The former chairman of Sotheby's auction house has been convicted of a price-fixing scheme, cheating sellers of fine art out of more than $400 million. The antitrust trial concluded in a Manhattan federal court Wednesday. The verdict came a day and a half after the jury got the case. The former chairman of Sotheby's, Alfred Taubman, had tried during the trial to put the blame for the price-fixing scheme on the star witness against him, former Sotheby's chief executive Diana Brooks, once billed as the most powerful woman in the art world.
Ms. Brooks pleaded guilty last year to try to get herself a deal that would not include jail time.
Defense attorneys tried to brand her as a "walking reasonable doubt." But the jury believed her and found her former boss guilty of conspiring with rival auction house Christie's to charge identical commissions over a period of about six years. This means art sellers were denied the right to negotiate a better deal.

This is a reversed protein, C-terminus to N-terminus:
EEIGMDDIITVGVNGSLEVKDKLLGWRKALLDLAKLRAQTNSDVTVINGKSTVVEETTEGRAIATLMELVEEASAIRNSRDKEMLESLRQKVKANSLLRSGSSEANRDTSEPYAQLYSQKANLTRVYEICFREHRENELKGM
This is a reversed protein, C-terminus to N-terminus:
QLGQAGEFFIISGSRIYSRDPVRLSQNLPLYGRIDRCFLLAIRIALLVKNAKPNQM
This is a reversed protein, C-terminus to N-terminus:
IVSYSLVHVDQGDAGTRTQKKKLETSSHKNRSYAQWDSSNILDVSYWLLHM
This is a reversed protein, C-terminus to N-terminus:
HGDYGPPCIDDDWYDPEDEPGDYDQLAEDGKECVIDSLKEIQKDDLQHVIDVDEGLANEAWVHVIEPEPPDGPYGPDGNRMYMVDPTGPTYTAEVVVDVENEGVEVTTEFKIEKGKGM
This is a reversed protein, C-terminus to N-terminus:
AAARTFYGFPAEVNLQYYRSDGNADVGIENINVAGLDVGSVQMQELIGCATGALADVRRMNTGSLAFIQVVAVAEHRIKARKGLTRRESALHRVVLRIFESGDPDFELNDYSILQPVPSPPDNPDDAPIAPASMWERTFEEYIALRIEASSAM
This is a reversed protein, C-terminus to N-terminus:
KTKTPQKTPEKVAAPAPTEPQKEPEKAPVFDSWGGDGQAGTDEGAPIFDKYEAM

Alfred Taubman is 76 years old. He is looking at a possible three years in jail.
Sotheby's and Christie's have already agreed to pay customers in a class action suit, a settlement of more than $500 million. But this did not spare the former Sotheby's chairman from having to face criminal charges.
Former Christie's chairman Anthony Tennant, has refused to come to the United States to stand trial. Antitrust cases are not covered by extradition treaties.
The Sotheby's trial was huge. It centered on one of the most powerful figures in the global art world, after a four-year investigation to expose the price-fixing scheme.
Sotheby's and Christie's together control more than 90 percent of the world's art auctions.